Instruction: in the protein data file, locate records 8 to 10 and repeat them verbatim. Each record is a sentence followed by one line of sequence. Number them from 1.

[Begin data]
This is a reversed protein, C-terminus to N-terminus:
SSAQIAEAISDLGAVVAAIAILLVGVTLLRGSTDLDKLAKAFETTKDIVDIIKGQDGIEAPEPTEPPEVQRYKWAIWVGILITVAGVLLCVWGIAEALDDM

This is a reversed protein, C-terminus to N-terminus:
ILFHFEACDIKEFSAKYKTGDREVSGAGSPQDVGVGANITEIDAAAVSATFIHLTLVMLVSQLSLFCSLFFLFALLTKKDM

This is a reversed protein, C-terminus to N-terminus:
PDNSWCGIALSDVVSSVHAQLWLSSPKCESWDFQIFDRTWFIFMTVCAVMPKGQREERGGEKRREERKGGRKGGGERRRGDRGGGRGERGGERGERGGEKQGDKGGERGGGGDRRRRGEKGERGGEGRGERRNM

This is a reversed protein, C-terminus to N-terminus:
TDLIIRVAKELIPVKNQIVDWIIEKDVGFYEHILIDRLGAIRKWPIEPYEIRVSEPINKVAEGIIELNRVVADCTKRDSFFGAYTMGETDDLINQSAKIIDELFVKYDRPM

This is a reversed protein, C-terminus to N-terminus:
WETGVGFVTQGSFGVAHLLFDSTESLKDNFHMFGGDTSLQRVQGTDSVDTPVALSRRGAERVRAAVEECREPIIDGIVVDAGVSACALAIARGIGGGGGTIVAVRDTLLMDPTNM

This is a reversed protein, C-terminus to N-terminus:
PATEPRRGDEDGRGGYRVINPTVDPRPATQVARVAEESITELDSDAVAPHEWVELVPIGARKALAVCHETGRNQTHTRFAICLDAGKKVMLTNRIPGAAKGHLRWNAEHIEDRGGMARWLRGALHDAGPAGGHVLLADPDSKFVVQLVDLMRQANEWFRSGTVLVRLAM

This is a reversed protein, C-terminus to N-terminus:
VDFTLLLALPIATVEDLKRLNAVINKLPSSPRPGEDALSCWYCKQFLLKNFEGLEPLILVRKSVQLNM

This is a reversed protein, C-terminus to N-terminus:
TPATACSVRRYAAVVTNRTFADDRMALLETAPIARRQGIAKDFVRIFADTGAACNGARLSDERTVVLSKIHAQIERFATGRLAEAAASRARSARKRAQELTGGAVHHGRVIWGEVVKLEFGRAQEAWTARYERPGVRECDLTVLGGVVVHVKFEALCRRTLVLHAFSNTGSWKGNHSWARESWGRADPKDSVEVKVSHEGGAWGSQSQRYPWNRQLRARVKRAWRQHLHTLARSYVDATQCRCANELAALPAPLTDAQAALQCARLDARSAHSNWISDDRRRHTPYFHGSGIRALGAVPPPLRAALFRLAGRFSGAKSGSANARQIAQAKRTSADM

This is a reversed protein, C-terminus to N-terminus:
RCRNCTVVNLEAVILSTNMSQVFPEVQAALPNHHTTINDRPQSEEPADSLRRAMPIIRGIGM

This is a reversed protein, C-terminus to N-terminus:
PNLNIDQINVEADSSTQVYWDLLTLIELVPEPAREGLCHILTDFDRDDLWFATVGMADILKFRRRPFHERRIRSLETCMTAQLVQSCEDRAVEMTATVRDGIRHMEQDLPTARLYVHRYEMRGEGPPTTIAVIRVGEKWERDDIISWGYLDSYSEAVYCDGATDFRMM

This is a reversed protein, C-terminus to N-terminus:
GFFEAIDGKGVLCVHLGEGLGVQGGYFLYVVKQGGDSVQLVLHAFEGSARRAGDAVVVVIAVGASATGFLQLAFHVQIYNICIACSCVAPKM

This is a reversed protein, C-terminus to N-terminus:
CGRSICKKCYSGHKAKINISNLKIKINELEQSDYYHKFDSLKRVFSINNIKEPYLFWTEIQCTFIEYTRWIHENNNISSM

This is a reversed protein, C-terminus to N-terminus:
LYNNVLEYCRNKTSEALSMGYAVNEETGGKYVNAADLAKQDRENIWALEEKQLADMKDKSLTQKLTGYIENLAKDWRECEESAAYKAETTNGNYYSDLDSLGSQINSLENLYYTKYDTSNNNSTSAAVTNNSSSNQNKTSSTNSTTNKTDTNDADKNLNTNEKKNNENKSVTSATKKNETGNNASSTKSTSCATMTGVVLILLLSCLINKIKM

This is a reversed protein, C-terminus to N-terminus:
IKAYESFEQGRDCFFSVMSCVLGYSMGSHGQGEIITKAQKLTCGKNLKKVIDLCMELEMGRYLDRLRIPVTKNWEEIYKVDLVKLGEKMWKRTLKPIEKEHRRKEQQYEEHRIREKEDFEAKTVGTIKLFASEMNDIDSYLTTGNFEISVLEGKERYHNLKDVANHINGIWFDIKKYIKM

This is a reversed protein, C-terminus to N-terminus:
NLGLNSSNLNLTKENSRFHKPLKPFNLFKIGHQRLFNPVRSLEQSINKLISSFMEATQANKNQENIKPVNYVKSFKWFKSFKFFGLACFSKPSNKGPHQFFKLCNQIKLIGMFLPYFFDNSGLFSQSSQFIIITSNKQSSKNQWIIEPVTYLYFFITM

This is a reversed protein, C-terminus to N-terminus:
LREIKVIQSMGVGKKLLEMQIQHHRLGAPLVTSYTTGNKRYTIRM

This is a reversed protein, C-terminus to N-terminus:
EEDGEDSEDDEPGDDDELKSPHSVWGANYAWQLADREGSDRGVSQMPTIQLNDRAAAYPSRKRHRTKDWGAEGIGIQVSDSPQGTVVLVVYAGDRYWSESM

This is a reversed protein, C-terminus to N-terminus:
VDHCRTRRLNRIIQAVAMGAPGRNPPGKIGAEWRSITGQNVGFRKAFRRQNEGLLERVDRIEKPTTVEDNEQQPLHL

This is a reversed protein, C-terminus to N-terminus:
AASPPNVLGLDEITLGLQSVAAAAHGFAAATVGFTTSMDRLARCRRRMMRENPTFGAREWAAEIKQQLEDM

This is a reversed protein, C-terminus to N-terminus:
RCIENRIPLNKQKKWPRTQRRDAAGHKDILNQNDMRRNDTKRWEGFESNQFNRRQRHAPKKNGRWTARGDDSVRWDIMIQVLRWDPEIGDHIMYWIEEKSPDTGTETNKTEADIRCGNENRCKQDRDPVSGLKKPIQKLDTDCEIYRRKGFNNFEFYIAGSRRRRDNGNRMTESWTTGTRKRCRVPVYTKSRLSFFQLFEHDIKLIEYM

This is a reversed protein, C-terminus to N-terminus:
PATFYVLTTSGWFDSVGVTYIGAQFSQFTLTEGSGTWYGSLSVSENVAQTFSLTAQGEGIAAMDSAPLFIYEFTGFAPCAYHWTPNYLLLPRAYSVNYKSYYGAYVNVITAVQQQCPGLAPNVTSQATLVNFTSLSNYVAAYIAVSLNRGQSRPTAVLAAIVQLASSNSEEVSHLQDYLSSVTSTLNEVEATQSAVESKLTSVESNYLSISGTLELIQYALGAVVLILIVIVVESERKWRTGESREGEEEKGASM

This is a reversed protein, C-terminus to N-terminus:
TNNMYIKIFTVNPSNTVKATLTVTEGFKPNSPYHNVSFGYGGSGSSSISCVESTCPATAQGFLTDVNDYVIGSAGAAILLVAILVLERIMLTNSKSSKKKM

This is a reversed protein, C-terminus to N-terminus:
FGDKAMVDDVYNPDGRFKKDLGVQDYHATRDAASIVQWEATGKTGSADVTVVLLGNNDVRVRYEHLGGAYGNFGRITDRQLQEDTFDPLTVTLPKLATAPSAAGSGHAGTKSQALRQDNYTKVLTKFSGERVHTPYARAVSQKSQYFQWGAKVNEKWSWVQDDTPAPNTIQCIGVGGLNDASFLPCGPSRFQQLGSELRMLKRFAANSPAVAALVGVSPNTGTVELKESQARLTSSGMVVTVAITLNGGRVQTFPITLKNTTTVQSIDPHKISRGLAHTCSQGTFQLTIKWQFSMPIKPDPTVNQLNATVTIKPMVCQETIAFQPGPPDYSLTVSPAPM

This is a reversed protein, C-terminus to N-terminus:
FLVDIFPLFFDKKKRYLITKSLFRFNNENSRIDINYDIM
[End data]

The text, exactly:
This is a reversed protein, C-terminus to N-terminus:
TPATACSVRRYAAVVTNRTFADDRMALLETAPIARRQGIAKDFVRIFADTGAACNGARLSDERTVVLSKIHAQIERFATGRLAEAAASRARSARKRAQELTGGAVHHGRVIWGEVVKLEFGRAQEAWTARYERPGVRECDLTVLGGVVVHVKFEALCRRTLVLHAFSNTGSWKGNHSWARESWGRADPKDSVEVKVSHEGGAWGSQSQRYPWNRQLRARVKRAWRQHLHTLARSYVDATQCRCANELAALPAPLTDAQAALQCARLDARSAHSNWISDDRRRHTPYFHGSGIRALGAVPPPLRAALFRLAGRFSGAKSGSANARQIAQAKRTSADM

This is a reversed protein, C-terminus to N-terminus:
RCRNCTVVNLEAVILSTNMSQVFPEVQAALPNHHTTINDRPQSEEPADSLRRAMPIIRGIGM

This is a reversed protein, C-terminus to N-terminus:
PNLNIDQINVEADSSTQVYWDLLTLIELVPEPAREGLCHILTDFDRDDLWFATVGMADILKFRRRPFHERRIRSLETCMTAQLVQSCEDRAVEMTATVRDGIRHMEQDLPTARLYVHRYEMRGEGPPTTIAVIRVGEKWERDDIISWGYLDSYSEAVYCDGATDFRMM